Hong Kong lawmakers oppose quake aid; Hongkongers reject sending aid; Sichuan relief efforts provoke Hong Kong skeptics. The Big Lychee’s response to the Lushan earthquake does not leave the city looking like a shining beacon of generosity.
The government’s initial decision to send Sichuan Province HK$100 million for disaster relief was, on the face of it, unexceptional. The city sent HK$9 billion after the much bigger 2008 earthquake and has donated funds following other calamities in China and in Southeast Asia. But there was something a little bit pat, a little bit presumptuous, and a little bit insincere about senior officials’ blather about love and care for compatriots. It was almost as if this wasn’t about helping villagers who had lost everything, and not even about exploiting a tragedy to show Beijing how loyal and generous we are; it seemed uncomfortably like the cynical grabbing of an opportunity to send a message to the locust-suffering Hong Kong people: we are all happy smiling Mainlanders now, or at least let’s pretend we are, and then we will learn how to be for real, and it’ll feel great. (Something like that.)
The pro-Beijing members of the Legislative Council’s Finance Committee yesterday supported the proposal for the usual reasons: blind obedience for the hardcore pro-Communist loyalists, and shoe-shining self-preservation for the fake patriots of the business community.
The pan-democrats who opposed the measure proclaimed themselves to care deeply about the victims in the rubble in Ya’an. But, they insisted, the money shouldn’t go to Mainland officials, who will probably steal it; instead, it should go to non-government organizations. It all sounds perfectly sensible. But it’s hard not to get the feeling that, here too, there is more opportunism than principle. They could have come up with more detailed alternatives to a straight cash transfer to the Provincial government. But no – as a chance to highlight the rottenness and inhumanity of the one-party state, it’s too good to pass up.
Then we get to the real story: the public mood. Last time around, there were heart-wrenching photos of kids’ bodies covered in dust and we sent money to rebuild a collapsed school for ethnic minorities and then the new building was knocked down to make way for some luxury development. Now they want more? (Actually, no-one up there has asked; the Standard’s ‘Mary Ma’ editorial cheekily suggests that Sichuan’s Party Secretary phone up CY and ask him not to bother sending anything as it’s too much hassle.)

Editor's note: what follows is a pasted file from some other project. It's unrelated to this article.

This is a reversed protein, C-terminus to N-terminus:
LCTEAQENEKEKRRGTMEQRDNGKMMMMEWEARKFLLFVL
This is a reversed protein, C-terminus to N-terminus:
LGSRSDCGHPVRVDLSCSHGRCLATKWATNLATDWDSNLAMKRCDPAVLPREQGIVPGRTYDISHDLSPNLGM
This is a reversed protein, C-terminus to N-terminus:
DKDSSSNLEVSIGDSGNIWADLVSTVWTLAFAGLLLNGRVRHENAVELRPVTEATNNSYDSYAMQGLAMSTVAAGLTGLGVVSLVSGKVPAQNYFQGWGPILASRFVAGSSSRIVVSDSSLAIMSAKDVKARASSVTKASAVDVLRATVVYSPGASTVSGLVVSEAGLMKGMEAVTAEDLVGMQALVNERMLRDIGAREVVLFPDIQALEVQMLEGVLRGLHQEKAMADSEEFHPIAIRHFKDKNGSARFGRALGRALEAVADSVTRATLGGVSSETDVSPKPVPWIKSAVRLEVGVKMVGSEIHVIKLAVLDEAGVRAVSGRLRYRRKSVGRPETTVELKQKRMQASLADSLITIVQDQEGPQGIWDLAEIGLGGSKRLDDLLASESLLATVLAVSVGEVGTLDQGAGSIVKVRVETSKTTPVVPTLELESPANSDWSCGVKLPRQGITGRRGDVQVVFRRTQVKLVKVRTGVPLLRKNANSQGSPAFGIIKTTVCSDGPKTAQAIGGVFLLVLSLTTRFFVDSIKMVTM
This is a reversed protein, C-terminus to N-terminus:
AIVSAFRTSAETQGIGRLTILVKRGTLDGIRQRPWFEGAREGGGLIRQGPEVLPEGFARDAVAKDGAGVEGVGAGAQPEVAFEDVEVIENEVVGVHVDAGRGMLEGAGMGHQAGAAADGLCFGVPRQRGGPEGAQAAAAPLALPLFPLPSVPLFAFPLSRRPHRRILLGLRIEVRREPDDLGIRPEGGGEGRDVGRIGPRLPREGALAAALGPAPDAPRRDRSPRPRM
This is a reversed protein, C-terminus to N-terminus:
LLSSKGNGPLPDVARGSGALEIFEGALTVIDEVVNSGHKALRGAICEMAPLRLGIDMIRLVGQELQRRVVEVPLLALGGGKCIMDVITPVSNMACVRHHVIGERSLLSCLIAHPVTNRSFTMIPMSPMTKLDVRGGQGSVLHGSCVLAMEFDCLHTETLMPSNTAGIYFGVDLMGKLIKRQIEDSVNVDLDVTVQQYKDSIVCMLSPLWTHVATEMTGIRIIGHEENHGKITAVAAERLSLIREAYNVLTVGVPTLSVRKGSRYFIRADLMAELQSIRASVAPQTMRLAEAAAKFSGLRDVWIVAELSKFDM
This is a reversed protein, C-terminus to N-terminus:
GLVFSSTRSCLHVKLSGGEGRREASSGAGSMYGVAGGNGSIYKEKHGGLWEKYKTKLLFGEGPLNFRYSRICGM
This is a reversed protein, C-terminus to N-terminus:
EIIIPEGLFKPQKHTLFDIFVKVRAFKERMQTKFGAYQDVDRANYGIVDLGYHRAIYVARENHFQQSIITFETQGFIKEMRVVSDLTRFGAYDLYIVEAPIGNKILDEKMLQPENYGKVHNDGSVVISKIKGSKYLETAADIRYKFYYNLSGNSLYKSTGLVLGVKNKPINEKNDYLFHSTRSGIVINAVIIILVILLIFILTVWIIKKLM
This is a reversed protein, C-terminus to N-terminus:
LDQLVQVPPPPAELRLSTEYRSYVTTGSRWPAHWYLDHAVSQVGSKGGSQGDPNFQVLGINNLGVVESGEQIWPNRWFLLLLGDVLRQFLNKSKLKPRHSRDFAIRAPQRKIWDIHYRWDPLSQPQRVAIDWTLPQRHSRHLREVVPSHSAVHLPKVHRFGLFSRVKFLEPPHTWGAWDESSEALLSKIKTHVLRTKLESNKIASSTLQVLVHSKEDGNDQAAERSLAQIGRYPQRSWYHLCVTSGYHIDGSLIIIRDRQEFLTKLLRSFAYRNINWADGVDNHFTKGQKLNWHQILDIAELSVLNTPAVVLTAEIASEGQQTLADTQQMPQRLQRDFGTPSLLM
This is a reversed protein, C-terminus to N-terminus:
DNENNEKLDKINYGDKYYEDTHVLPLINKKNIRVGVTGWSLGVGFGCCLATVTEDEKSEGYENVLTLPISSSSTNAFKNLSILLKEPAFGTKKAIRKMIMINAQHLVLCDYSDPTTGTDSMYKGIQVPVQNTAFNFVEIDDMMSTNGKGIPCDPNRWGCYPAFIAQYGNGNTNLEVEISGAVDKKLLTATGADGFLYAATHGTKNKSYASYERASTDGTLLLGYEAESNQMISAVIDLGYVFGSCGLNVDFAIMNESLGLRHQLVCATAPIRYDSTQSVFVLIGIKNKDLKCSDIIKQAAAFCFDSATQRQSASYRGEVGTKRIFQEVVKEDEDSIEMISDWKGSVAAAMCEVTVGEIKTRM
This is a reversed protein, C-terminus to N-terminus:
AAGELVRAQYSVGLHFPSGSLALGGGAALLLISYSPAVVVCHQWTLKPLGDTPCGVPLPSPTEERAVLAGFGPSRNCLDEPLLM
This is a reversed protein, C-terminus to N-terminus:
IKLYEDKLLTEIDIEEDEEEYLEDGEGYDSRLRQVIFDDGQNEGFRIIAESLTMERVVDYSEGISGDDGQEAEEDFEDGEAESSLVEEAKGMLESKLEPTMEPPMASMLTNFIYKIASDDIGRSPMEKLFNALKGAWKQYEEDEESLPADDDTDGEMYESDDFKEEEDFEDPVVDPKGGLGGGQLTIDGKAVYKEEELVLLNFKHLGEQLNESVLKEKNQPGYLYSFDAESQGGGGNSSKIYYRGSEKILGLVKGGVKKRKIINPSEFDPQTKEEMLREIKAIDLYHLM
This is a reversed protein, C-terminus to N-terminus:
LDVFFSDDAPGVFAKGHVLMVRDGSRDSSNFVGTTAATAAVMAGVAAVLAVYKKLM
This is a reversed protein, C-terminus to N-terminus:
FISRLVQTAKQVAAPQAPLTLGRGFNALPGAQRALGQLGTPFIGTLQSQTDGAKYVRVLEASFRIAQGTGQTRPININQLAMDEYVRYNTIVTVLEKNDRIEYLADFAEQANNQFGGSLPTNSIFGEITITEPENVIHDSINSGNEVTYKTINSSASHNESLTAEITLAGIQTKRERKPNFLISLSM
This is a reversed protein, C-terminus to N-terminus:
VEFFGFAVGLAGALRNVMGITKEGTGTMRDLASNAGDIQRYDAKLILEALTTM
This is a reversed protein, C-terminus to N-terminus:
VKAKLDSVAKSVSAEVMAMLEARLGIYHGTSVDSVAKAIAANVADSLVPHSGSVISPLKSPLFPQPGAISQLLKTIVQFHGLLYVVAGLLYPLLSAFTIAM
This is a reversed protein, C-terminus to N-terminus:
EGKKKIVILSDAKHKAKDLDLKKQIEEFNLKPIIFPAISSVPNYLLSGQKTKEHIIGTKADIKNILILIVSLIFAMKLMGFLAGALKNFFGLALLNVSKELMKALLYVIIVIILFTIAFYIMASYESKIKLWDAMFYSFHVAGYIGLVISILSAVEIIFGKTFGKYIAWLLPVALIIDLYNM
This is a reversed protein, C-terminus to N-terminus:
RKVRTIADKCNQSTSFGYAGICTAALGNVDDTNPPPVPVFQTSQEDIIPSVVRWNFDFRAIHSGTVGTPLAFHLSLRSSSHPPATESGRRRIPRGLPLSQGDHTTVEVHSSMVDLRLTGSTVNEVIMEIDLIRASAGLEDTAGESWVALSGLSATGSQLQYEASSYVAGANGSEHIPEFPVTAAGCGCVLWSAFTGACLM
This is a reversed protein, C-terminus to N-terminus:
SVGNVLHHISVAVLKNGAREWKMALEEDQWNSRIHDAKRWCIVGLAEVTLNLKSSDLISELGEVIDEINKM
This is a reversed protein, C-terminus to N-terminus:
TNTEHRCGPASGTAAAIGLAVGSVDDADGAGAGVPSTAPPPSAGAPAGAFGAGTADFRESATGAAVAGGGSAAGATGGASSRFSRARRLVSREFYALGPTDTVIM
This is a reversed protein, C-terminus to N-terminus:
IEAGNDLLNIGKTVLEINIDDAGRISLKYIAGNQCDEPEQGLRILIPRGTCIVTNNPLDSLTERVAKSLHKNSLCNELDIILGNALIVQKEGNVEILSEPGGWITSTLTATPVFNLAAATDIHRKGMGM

Hongkongers are not in the mood to give. And it seems it’s not just hostility to Mainland officials who skim off funds to spend on Chow Tai Fook gold necklaces. We could donate via trustworthy local charities, but no we’re not going to. We’re really sorry about that baby found under her mother’s corpse in a collapsed house now being breast-fed by a neighbour until help arrives, but, um…
What about our unaffordable apartment prices and all the tourists?
The cost of housing and the influx of tourists have made us so pissed off – pissed off with Mainland-this, Mainland-that – that we just don’t care. A hundred thousand bereaved and hungry survivors huddled shivering under trees? To hell with them. Serves them right for buying up all that baby milk powder.
Such callousness is hard to believe. The Global Times reports the South China Morning Post’s poll (92% against the government’s planned donation) without quoting some academic demanding that all Hongkongers be sent off to reeducation camps. Instead, they lament the graft in the Mainland. The Global Times agrees with us.
This is simply Hong Kong’s legendary pragmatism at work (plus a chance to irritate compatriot-hugging local leaders). After all, no-one seriously withholds aid for earthquake victims to protest against overcrowding on the MTR. Corrupt Mainland officials killed thousands in 2008 by building shoddy schools. They will kill more this time by diverting our funds from the injured and hungry. Let’s just cut out the middle man.